BERKELEY'S NEWS • OCTOBER 01, 2022

A tribute to underappreciated endurance athletes

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WIKIMEDIA | CREATIVE COMMONS

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APRIL 14, 2020

When you’re asked to think of the world’s greatest athlete, what name comes to mind? Maybe it’s LeBron James, the 6’8”, 250-pound superhuman with a 40-inch vertical leap. Or maybe it’s Serena Williams, who could pass for a bodybuilder but has unmatched finesse on the tennis court. If you live in a country that actually watches men’s soccer, it’s possible that you thought of Cristiano Ronaldo.

The point is, most sports fans think of the same few names — a reflection of which athletes have the most lucrative endorsement deals and play the most frequently televised sports. Several endurance athletes who deserve to be in the conversation are often overlooked because the sports they dominate aren’t particularly marketable or famous, and that’s a shame.

 

Eliud Kipchoge

Arguably the most underappreciated athlete on planet Earth today is Eliud Kipchoge. He’s a marathon runner — the greatest of all time, in fact — and hails from Kenya, as many of the world’s prominent distance runners do. At 5’6” and 115 pounds, he doesn’t exactly have the imposing stature of a LeBron James, but his résumé is astonishing.

In 2019, Kipchoge became the first person in history to run a marathon distance in under two hours, turning in a time of 1:59:40. This means he held a pace faster than four minutes and 34 seconds per mile for 26.2 miles. Kipchoge pounding his chest in triumph on the final straightaway as his pacers looked on in admiration was arguably the most inspiring sports moment of the past year.

The 1:59:40 run was not recognized by the IAAF as an official world record, however. Kipchoge used several teams of pacers who would drop in and out over the course of his race, but the IAAF requires that no new pacers join a runner once his or her race has started.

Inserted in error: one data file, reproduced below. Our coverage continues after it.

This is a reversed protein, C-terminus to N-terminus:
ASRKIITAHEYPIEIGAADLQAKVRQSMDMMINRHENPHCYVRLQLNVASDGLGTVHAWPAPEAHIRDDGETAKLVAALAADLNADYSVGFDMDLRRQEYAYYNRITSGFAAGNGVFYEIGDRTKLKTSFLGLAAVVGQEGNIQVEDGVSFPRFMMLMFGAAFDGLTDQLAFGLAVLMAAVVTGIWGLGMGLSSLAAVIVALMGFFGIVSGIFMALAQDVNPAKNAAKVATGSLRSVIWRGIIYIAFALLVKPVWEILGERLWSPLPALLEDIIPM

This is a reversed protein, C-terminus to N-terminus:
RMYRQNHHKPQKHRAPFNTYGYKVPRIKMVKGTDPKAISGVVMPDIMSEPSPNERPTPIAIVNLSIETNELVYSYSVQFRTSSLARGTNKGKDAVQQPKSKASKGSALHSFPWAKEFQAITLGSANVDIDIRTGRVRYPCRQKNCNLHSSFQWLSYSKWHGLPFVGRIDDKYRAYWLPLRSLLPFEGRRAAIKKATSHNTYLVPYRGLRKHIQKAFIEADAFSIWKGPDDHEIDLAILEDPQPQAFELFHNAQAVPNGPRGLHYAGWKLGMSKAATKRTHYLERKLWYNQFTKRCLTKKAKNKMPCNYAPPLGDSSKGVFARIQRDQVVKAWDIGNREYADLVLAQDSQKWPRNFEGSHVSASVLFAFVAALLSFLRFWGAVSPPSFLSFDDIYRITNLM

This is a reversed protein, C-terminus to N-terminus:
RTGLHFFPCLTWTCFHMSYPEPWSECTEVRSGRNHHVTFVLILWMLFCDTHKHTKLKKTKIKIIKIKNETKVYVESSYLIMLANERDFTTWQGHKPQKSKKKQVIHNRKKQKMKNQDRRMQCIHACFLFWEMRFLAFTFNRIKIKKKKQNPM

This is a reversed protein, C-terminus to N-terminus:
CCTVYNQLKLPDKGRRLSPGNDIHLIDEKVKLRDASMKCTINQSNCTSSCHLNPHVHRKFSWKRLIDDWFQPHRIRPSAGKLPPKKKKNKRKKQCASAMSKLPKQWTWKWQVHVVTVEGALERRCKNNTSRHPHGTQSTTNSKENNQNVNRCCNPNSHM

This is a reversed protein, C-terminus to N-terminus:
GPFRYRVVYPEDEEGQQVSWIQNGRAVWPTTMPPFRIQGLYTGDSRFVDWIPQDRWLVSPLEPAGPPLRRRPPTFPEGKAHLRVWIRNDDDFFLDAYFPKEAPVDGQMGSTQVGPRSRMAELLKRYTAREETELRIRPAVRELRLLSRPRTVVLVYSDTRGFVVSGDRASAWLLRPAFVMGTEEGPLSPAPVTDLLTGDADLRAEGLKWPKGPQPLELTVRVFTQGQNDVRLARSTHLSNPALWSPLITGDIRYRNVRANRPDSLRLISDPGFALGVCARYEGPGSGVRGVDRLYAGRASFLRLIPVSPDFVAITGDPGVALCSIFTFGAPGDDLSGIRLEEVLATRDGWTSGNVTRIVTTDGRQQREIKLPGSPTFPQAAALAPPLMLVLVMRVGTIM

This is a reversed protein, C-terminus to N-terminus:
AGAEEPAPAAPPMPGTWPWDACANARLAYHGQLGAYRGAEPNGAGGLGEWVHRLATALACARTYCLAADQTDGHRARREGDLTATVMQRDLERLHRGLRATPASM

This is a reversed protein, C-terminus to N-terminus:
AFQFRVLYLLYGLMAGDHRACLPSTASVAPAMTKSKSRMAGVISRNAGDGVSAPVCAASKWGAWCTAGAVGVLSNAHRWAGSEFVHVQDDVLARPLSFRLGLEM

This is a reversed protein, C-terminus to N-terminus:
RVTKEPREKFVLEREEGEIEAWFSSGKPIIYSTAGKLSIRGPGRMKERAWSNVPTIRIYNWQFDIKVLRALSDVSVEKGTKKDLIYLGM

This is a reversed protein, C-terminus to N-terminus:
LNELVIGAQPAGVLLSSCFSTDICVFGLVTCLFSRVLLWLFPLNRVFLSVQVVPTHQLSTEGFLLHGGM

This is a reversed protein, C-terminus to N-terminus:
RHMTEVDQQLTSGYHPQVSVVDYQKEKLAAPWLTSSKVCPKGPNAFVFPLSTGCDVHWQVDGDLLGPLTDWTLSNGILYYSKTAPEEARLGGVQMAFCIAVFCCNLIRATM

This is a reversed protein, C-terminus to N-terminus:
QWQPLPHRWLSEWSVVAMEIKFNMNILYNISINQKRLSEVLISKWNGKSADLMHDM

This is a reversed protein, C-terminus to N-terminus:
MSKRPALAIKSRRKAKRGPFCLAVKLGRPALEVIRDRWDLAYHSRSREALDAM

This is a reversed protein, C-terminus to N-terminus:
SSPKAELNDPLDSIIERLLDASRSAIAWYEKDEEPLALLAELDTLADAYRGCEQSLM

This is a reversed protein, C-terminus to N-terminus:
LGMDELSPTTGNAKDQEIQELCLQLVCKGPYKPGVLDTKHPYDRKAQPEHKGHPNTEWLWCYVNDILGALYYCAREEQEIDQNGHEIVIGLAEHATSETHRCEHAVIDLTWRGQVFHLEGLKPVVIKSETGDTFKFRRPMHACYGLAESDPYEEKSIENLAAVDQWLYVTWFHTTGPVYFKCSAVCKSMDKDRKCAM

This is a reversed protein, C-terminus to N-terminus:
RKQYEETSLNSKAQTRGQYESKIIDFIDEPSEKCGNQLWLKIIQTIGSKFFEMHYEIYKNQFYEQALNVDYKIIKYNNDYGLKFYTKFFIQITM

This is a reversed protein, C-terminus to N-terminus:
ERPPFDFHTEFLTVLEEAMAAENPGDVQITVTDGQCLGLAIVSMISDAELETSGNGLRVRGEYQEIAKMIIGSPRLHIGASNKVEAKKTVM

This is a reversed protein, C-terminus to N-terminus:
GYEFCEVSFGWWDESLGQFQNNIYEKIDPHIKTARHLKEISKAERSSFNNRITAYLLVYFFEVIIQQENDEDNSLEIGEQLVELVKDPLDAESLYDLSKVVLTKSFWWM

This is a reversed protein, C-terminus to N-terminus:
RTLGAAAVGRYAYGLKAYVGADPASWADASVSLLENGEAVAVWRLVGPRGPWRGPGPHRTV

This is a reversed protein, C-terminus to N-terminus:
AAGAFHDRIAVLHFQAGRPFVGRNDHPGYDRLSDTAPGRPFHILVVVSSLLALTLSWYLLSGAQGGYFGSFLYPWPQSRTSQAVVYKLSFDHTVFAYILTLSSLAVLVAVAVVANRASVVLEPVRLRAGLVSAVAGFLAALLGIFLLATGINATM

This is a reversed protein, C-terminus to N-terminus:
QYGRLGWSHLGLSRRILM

The marathon legend knew it would be that way going in, however, so the race was seen as a test of the human will rather than a world record attempt. Besides, Kipchoge already has the official marathon world record of 2:01:39, so it’s no skin off his nose. Oh, and he won gold in the marathon at the 2016 Summer Olympics. Like I said, astonishing résumé.

“No human is limited,” Kipchoge has said, and nobody is more demonstrative of that truth than Kipchoge himself.

Alex Honnold

Next on the list is climber Alex Honnold, an endurance athlete in a different domain. Honnold climbed the El Capitan rock formation in Yosemite National Park alone and without a rope, or free solo, hence the name of the documentary which follows his ascent.

It’s a gargantuan feat of focus, power and coordination. To scale a 3,000 foot rock face takes the grip strength of a crab and the poise of the world’s savviest businessman.

But above all his other attributes, it may be Honnold’s endurance that is most outstanding. For hours on end he hoists his weight up sheer rock walls, often clutching holds that are barely visible to untrained — or perhaps even the most experienced — eyes.

Honnold’s free solo ascent of El Capitan took just under four hours, the thought of which is enough to numb one’s fingers and biceps. And how did he celebrate this unprecedented achievement? By hangboarding in his van, of course.

 

David Goggins

Finally, there’s an endurance athlete who has both preposterous upper-body strength and the grit necessary to run hundreds of miles at a time: former Navy SEAL David Goggins.

With his bald head and bulky physique, Goggins certainly looks the part of an ex-military macho man. But it’s his intangibles — namely his mental toughness — that make Goggins an inspiration.

In 2013, the former SEAL set a world record for pullups in a day when he did 4,030 in 17 hours. Despite the fatigue and nasty blisters manifesting on his hands, Goggins pushed through.

He placed fifth at the Badwater 135 in 2006, then third in 2007. What’s the Badwater 135? Just a 135 mile jaunt through Death Valley in the summertime. When he ran the race in 2006, it was just his third ultramarathon, but he performed like a seasoned veteran.

Goggins may seem intense from his motivational speeches on Instagram. But, when you’ve served as a Navy SEAL, done literally thousands of pull-ups in a day and run a longer distance than most people would want to drive before taking a break, intensity is natural.

Endurance sports aren’t sexy. Only a niche audience would be willing to watch running or climbing for hours on end, so names like Eliud Kipchoge, Alex Honnold and David Goggins rarely come up in discussions about the world’s top athletes. With that being said, there’s a case to be made for each of them.

Some of the world’s most mind-boggling feats take place outside the spotlight. Don’t take these athletes for granted.

Contact Ethan Moutes at 

LAST UPDATED

APRIL 14, 2020


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